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Let us join hands together and rejoice that we are done with navy, for the time being. We like navy, but we are glad to say hello to Euroflax’s Aqua shade, which to my eye is less of an aqua and more of a robin’s egg blue.
Instrux: Using cream, cast on 25. (Yes it’s shocking! Not a multiple of 15! I’m messing with you!) Work garter-stitch stripes as follows:
12 ridges cream
12 ridges aqua
6 ridges cream
6 ridges aqua
6 ridges cream
12 ridges aqua
6 ridges cream
Bind off on the RS. Finish the square(tangle) by cro-Kaying all the way around the edge (if desired).
Nose Under (Striped) Tent
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When I was picking up yarn for the Wall of Linen, 2 skeins of Claudia’s Handpainted Euroflax, in blues and browns, gave me the ol’ “hey, wanna party?” This has happened to me before. Claudia is like that with the handpainting. But as in the past, I had no idea what to do with it when I got it home.
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Luckily Veronik Avery was driving by in her bandwagon, pulled into the driveway and honked the horn (infuriating my dad). I jumped on, and cast on this addictive little pattern. (Can 779 Ravelers be wrong? Can I get a “moo”?) I think this scarf is for me, but if, as has happened before, a variegated yarn breaks my heart by being less compelling knitted up than it was in the skein, I know someone who will love it. As much as I like the yarn, I’ve already had a few sneaky thoughts about how I would love to have several scarves, in each of these saturated, eat-em-up colors, instead of one scarf in all of them together. I never learn this about myself. But I need this project right now, to spell me from the Wall of Linen garter stitch.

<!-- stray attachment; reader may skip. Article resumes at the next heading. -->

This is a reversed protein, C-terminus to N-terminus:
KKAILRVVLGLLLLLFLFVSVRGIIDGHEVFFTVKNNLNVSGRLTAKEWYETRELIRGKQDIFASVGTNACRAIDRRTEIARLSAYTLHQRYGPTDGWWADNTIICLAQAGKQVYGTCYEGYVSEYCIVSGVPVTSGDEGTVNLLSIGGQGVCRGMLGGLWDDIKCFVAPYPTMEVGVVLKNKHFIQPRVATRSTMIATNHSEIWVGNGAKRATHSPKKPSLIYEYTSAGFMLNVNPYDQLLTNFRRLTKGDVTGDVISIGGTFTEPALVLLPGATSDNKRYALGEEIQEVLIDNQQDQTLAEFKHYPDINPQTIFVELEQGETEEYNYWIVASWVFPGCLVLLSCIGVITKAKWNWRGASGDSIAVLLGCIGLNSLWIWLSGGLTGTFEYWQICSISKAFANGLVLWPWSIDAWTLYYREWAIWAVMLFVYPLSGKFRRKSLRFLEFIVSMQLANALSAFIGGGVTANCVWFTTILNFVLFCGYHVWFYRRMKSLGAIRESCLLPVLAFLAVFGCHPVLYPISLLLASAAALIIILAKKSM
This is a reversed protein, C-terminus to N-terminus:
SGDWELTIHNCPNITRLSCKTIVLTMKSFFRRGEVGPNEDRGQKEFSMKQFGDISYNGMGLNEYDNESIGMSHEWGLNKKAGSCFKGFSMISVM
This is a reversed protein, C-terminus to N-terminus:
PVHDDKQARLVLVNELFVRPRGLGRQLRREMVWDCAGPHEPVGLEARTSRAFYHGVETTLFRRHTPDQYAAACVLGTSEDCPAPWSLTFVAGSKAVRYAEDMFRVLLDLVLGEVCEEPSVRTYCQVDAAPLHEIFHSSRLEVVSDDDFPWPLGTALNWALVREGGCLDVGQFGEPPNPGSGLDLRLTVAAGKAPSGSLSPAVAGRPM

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Our young friend Ben had a solo in his very first opera Saturday night. It was the first performance ever of a new opera, Korczak’s Orphans, about a doctor who took care of 200 orphans in the Warsaw Ghetto during World War II. After creating the role of Marek, a boy who forgives his teacher for boxing his ears, Ben was greeted backstage by many tulips and Carrie (whose talents lie more in the area of wearing hats all the time.) It’s a hard-knock life.
Love,
Kay

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29 Comments

29 Comments

  1. The scarf is going to beautiful, even if you decide that it is not for you! The colors make me think of birds in summer; we have towhees and chickadees and finches crowding our feeder right now. The squares look great too!

  2. now you’ve got me thinking about painting yarn. and not the usual way.

  3. The linen tribute is fantastic. It is one of the things I’ve always loved about the knitting you do – you find inspiration in fabulous places. And I think that Mr. Scully would do well to embrace the near-fanatic devotion of a knitter.
    Speaking of orphans, I’m knitting hats for orphans in the Ukraine (you can read about it on my blog). The next time you need a break from the blanket of linen, would you like to knit a hat?